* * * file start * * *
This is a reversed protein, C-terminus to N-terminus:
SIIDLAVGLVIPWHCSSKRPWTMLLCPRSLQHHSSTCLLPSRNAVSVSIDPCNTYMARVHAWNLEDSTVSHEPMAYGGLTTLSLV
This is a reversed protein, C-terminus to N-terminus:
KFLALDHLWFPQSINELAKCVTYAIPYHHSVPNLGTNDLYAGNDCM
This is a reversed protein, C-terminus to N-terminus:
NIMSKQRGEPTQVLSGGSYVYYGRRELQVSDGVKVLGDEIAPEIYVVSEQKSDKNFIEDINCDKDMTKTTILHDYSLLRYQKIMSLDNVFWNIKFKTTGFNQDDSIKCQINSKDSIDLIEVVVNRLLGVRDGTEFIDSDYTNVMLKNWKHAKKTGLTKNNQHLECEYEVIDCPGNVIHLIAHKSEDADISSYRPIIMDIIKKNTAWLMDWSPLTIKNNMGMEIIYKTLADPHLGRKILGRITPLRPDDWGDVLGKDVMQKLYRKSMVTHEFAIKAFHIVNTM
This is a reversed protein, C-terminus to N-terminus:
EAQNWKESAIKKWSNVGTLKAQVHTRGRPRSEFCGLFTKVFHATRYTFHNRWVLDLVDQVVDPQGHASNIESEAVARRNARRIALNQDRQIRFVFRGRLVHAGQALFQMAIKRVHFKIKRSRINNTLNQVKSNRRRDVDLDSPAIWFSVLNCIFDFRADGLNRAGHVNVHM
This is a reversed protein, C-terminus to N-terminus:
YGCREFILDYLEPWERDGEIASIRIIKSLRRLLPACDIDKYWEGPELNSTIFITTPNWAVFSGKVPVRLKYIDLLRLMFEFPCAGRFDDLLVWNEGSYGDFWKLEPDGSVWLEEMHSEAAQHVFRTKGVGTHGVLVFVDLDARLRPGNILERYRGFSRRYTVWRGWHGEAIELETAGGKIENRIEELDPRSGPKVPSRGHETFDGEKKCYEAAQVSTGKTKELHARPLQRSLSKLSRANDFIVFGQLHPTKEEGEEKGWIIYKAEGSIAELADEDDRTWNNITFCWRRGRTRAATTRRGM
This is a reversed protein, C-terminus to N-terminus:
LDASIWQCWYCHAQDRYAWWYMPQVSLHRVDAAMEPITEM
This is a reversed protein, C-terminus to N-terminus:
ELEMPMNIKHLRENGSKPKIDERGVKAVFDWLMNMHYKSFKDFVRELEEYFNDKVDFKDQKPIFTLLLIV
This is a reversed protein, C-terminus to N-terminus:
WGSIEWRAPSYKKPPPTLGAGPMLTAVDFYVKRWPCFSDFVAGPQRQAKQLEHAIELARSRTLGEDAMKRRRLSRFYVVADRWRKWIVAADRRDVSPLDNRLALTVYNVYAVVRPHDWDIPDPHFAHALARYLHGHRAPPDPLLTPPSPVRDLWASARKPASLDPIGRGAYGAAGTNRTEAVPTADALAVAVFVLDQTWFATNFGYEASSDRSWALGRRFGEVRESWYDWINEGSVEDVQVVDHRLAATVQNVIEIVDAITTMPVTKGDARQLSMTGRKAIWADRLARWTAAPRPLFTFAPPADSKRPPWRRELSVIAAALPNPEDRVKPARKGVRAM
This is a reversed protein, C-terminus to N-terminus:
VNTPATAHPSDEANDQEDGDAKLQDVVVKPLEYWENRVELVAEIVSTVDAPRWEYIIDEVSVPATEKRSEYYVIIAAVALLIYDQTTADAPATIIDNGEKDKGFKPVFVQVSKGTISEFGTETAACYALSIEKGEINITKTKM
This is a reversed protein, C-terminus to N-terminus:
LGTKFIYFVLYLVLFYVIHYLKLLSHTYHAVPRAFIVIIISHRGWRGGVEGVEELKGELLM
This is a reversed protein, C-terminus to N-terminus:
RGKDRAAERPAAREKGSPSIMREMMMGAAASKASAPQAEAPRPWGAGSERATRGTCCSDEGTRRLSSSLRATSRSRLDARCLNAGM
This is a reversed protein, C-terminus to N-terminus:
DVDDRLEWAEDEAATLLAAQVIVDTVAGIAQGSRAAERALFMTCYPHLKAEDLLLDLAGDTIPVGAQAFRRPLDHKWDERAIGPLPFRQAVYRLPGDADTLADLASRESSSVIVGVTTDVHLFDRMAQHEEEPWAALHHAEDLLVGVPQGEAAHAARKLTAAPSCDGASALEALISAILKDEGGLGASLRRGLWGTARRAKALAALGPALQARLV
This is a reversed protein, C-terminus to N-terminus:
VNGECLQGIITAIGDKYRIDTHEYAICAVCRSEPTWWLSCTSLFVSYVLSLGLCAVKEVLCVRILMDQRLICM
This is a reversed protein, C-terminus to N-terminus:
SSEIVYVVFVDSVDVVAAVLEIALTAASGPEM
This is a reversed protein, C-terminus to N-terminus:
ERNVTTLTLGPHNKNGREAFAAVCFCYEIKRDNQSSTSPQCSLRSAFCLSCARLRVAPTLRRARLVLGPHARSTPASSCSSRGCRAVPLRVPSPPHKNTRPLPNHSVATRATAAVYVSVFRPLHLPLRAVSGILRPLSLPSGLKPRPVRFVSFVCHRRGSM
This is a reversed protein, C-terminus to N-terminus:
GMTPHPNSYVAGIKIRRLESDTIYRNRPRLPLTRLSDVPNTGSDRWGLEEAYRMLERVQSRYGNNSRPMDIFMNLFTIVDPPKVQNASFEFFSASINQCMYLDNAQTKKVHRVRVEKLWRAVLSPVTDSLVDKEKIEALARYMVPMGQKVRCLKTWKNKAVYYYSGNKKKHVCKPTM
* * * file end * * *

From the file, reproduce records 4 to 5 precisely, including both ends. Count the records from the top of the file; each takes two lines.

This is a reversed protein, C-terminus to N-terminus:
EAQNWKESAIKKWSNVGTLKAQVHTRGRPRSEFCGLFTKVFHATRYTFHNRWVLDLVDQVVDPQGHASNIESEAVARRNARRIALNQDRQIRFVFRGRLVHAGQALFQMAIKRVHFKIKRSRINNTLNQVKSNRRRDVDLDSPAIWFSVLNCIFDFRADGLNRAGHVNVHM
This is a reversed protein, C-terminus to N-terminus:
YGCREFILDYLEPWERDGEIASIRIIKSLRRLLPACDIDKYWEGPELNSTIFITTPNWAVFSGKVPVRLKYIDLLRLMFEFPCAGRFDDLLVWNEGSYGDFWKLEPDGSVWLEEMHSEAAQHVFRTKGVGTHGVLVFVDLDARLRPGNILERYRGFSRRYTVWRGWHGEAIELETAGGKIENRIEELDPRSGPKVPSRGHETFDGEKKCYEAAQVSTGKTKELHARPLQRSLSKLSRANDFIVFGQLHPTKEEGEEKGWIIYKAEGSIAELADEDDRTWNNITFCWRRGRTRAATTRRGM